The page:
Open data is a leap forward in how we tackle global disease outbreaks
The scope of COVID-19 transmission is global, but we have in place a global understanding that enables a better-informed global response than has ever been possible before.
COVID–19 has intensified concerns about misinformation. Here's what our past research says about these issues
The production and the spread of misinformation have become major concerns for scholars, policy makers, and commentators across the world.
Contagion: the systemic risks of globalisation
The spread of COVID-19 is alarming. But not surprising. Globalisation creates systemic risks. More flows between countries make risks more contagious.
Using the Power of Deep Learning for Clinical Risk Prediction
Research reveals link between high cholesterol levels and risk of aortic valve disease
Researchers from The George Institute for Global Health at the University of Oxford have found that while having high cholesterol levels does not influence your risk of aortic or mitral valve regurgitation, it does increase your risk of developing another major heart valve disease - aortic stenosis.
Coronavirus: Egypt, Algeria and South Africa are the main gates for importation in Africa
Egypt, Algeria and Republic of South Africa are the African countries most at risk for coronavirus COVID-19 importation in the continent, due to high air traffic with the contaminated Chinese provinces. But these countries are also among the best equipped on the continent to quickly detect and deal with new cases.
Alice in Typhoidland: story of Oxford’s role in fighting typhoid told in new exhibition
A new exhibition tells the story of Oxford’s role in the fight against typhoid, from pioneering efforts to eliminate typhoid in the era of Lewis Carroll’s Alice in Wonderland to game-changing present-day vaccine trials.
Air travel could spread Wuhan pneumonia to further international locations
There is currently an outbreak of a pneumonia of unknown etiology in Wuhan, China.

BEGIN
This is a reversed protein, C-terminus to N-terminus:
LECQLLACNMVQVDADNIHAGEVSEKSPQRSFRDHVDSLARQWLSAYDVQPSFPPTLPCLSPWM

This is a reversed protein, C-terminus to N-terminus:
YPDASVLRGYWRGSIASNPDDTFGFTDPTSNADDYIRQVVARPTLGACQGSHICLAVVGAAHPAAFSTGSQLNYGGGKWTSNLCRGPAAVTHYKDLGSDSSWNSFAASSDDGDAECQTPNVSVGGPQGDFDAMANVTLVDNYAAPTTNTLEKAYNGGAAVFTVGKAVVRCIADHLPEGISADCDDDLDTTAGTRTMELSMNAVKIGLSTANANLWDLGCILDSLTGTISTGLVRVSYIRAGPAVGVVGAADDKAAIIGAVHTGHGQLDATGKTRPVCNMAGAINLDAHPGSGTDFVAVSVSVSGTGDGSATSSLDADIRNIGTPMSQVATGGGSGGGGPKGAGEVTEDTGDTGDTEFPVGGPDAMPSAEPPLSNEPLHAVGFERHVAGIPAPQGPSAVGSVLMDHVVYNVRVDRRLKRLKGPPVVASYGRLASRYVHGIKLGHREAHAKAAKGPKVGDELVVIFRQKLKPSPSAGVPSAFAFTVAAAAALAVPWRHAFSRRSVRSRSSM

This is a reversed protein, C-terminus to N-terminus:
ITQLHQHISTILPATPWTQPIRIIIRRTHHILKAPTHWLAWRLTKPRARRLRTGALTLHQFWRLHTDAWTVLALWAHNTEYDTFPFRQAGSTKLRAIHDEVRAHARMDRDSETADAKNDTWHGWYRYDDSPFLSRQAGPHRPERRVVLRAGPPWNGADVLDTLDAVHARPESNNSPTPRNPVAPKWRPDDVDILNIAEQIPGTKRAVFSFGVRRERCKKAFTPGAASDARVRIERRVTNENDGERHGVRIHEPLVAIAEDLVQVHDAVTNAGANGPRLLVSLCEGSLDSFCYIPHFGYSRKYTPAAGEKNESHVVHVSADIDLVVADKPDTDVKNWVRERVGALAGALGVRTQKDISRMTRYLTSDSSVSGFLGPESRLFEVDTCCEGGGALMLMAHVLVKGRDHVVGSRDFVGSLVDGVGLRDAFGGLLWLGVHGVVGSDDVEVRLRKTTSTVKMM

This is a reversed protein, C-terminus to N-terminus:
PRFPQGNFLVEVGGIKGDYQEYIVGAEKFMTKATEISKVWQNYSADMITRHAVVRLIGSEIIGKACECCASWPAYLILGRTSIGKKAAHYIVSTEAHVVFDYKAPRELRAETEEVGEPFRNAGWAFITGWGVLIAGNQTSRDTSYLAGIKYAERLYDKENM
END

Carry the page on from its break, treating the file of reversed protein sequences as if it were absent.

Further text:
How we worked with the New Scientist on its Veganuary experiment
New Scientist magazine approached our team to get involved with their small Veganuary ‘experiment’. I was excited! Their idea was to ‘self-experiment’ and for some of their staff to try a vegan diet for a week.
Veganuary: LEAP researchers give their verdict
Researchers from the LEAP (Livestock, Environment and People) project, based at the Oxford Martin School, have lent their expertise to an experiment by journalists at the New Scientist, who wanted to see first-hand whether a short period without eating animal products could benefit personal health and that of the planet.
Solve the antibiotics crisis with a public buy-out, say researchers
Published in Lancet Infectious Diseases today, a team of British researchers are calling for the development of new antibiotics to be brought into the public sector, in order to fix the ‘broken antibiotic pipeline’ and tackle the threat of rising antimicrobial resistance.
Typhoid: A ghost of the past that never really went away
Does the name William Budd sound familiar? If you’re thinking about typhoid prevention and control, then William Budd has had a profound impact on your life.
International neglect of typhoid outside rich countries threatens a new global health emergency
The emergence of untreatable strains of typhoid threatens a new global health emergency that requires urgent collective action, argue experts from the Oxford Martin School in the journal Clinical Infectious Diseases today.